Even With A Diverse Cast, Annihilation Is Being Called Out For Whitewashing

Photo: Courtesy of Paramount Pictures
Update: Natalie Portman has responded to claims that her casting in the sci-fi film Annihilation is yet another example of whitewashing in Hollywood. In an interview with Yahoo, Portman admitted that she "didn't know" the original character was written as someone with Asian heritage.
"That does sound problematic," she said. "But, I'm hearing it here first."
Yahoo also asked Jennifer Jason Leigh about her thoughts on whitewashing, to which she responded, "It's probably a valid criticism. I didn't know that."
Portman took her statement one step further and admitted that she believes "we need more representation of Asians on film, of Hispanics on film, of Blacks on film, and women — in particular, women of color, Native Americans."
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"We just don't have enough representation," Portman added. "And also, these categories, like, white and non-white is totally imagined classifications but have real-life consequences."
Though Jason Leigh said she thought director Alex Garland "cast who he thought was right for each role," she agreed that "there should more parts for everyone and more diversity in all films."
This story was originally published on Feb. 13, 2018 at 3:44 p.m.
Annihilation, a sci-fi film based on novels by Jeff VanderMeer, is under fire for whitewashing two of its main characters.
According to The Hollywood Reporter, advocacy groups Media Action Network for Asian Americans (MANAA) and American Indians in Film and Television (AIFT) have criticized writer and director Alex Garland for casting Natalie Portman and Jennifer Jason Leigh in roles written for Asian and Native American women in the original books.
"Writer/director Alex Garland is not being true and honest to the characters in the book," Alieesa Badreshia, one of MANAA's board members, said in a statement obtained by THR. "He exploits the story but fails to take advantage of the true identities of each character. Hollywood rarely writes prominent parts for Asian American and American Indian characters, and those roles could’ve bolstered the careers of women from those communities."
THR reports that in the novels, Lena (Portman) comes from a family with "strong Asian heritage on one side," and Dr. Ventress (Jason Leigh) is "half-American Indian/half-Caucasian." Neither Portman nor Jason Leigh seem to embody the physical traits of these characters.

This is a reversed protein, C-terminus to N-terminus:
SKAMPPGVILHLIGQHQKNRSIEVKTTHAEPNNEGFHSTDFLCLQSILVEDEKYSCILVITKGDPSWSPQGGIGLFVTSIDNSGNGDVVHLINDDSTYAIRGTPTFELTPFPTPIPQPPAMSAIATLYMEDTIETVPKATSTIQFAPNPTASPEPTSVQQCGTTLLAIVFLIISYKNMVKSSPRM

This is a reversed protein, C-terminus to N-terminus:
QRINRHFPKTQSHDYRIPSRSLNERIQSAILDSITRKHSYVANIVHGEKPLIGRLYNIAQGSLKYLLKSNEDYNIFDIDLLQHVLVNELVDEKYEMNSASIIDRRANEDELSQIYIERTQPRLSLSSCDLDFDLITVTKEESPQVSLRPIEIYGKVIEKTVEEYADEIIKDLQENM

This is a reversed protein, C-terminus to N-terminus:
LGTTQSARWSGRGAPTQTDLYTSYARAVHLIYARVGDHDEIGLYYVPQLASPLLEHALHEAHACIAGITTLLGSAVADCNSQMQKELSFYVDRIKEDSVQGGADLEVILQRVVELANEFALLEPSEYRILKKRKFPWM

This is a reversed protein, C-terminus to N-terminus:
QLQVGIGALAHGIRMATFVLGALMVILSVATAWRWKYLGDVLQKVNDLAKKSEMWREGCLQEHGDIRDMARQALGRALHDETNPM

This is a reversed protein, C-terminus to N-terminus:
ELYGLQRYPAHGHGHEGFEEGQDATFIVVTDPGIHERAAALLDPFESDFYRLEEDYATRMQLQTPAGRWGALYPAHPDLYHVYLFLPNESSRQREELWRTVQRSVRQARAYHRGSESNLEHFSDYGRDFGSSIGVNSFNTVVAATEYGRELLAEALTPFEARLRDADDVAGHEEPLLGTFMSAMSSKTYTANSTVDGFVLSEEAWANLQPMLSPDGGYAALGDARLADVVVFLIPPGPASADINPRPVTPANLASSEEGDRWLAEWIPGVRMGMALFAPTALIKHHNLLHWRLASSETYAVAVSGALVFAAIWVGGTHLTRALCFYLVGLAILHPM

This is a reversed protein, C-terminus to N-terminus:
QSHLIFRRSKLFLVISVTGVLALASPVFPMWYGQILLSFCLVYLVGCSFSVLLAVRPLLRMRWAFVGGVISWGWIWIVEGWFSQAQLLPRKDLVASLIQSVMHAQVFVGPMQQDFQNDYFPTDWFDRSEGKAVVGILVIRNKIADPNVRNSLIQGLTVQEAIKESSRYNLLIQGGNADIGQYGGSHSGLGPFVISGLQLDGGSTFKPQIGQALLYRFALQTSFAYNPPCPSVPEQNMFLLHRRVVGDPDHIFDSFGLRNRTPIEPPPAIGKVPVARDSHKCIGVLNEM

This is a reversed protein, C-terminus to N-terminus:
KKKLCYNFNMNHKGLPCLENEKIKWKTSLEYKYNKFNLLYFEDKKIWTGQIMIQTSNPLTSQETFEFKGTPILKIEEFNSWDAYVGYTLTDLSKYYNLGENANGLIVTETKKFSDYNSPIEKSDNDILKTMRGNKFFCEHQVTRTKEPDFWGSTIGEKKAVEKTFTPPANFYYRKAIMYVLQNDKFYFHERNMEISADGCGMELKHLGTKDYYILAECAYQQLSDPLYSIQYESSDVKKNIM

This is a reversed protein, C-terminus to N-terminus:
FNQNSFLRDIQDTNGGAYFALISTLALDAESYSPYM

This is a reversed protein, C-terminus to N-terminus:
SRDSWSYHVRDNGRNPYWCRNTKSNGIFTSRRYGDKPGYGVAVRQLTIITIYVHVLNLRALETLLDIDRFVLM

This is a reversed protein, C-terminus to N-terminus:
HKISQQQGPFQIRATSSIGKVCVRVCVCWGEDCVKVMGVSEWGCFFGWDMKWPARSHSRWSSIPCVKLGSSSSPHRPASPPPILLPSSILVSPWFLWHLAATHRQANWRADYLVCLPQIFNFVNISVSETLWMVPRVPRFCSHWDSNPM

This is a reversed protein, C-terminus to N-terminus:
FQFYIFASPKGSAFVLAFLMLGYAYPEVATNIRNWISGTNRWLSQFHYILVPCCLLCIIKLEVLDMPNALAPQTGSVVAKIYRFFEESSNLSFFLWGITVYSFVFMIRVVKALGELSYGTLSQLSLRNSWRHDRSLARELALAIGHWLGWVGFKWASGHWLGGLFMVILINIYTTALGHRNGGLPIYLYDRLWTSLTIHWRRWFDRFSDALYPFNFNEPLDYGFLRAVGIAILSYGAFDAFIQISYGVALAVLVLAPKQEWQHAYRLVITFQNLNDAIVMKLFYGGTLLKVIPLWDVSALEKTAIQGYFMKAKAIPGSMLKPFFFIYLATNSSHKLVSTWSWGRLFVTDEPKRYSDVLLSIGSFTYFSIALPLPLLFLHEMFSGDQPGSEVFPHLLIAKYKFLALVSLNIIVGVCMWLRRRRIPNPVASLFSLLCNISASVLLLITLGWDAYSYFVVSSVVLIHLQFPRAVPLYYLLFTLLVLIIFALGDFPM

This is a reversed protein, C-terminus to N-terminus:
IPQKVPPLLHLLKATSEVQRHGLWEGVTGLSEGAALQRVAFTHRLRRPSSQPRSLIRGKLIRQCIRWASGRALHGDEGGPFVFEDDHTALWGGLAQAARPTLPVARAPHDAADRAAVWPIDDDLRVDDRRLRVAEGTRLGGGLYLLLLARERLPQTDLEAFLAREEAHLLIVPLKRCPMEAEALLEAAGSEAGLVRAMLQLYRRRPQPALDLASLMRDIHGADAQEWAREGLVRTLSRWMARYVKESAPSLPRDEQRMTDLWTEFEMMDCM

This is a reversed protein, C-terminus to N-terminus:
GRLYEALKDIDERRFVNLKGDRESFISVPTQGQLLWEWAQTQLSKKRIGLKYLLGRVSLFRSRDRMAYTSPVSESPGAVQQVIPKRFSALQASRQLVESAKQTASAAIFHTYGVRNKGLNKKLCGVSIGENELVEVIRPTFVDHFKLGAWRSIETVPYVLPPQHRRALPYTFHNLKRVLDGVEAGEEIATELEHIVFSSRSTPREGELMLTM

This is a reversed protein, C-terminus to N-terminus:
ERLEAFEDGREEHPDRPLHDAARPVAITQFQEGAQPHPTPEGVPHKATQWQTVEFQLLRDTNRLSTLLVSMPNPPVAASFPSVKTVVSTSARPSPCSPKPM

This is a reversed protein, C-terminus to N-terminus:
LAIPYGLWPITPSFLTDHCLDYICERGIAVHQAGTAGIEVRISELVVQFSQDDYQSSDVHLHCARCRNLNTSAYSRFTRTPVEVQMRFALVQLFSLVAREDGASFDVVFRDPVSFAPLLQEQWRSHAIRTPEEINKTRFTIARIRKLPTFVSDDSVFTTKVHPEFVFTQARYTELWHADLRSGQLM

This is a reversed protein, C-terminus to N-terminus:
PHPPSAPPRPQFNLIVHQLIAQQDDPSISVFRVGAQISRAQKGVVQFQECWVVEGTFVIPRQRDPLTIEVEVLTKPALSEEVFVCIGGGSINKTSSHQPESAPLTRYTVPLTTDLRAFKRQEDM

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Despite the diverse casting of the film's other characters — including Gina Rodriguez, Tessa Thompson, Benedict Wong, and Sonoya Mizuno — Sonny Skyhawk, founder of AIFT, doesn't believe the film went far enough.
"We are not surprised by the Whack-a-Mole diversity replacement that goes on; just when you finish objecting to one white-washed casting, another one pops up," he said in a statement to THR.
Annihilation is far from being the first film to be criticized for casting white people in roles written for Asians or Native Americans. Two films that instantly come to mind are Ghost In A Shell, which cast Scarlett Johansson as a Japanese character, and The Lone Ranger, which cast Johnny Depp as a cartoonish Native American.
Some have argued that it's the way the story is portrayed, and not by whom, that is most important when adapting books, plays, or graphic novels into film. But, the point that groups like MANAA and AFIT are making is that white actors are already granted ample opportunities in Hollywood, whereas people of Asian or Native American descent often aren't.
Part of the #TimesUp movement that sometimes gets overshadowed is that people of color need better representation in entertainment and media, whether they're the ones writing the stories or acting them out on screen. The more that we create inclusive spaces, the richer and more impactful our art and, in turn, our culture will be.
Annihilation will debut in theaters in the U.S. on Feb. 23. Additionally, The Atlantic reports the film will be available internationally on Netflix.
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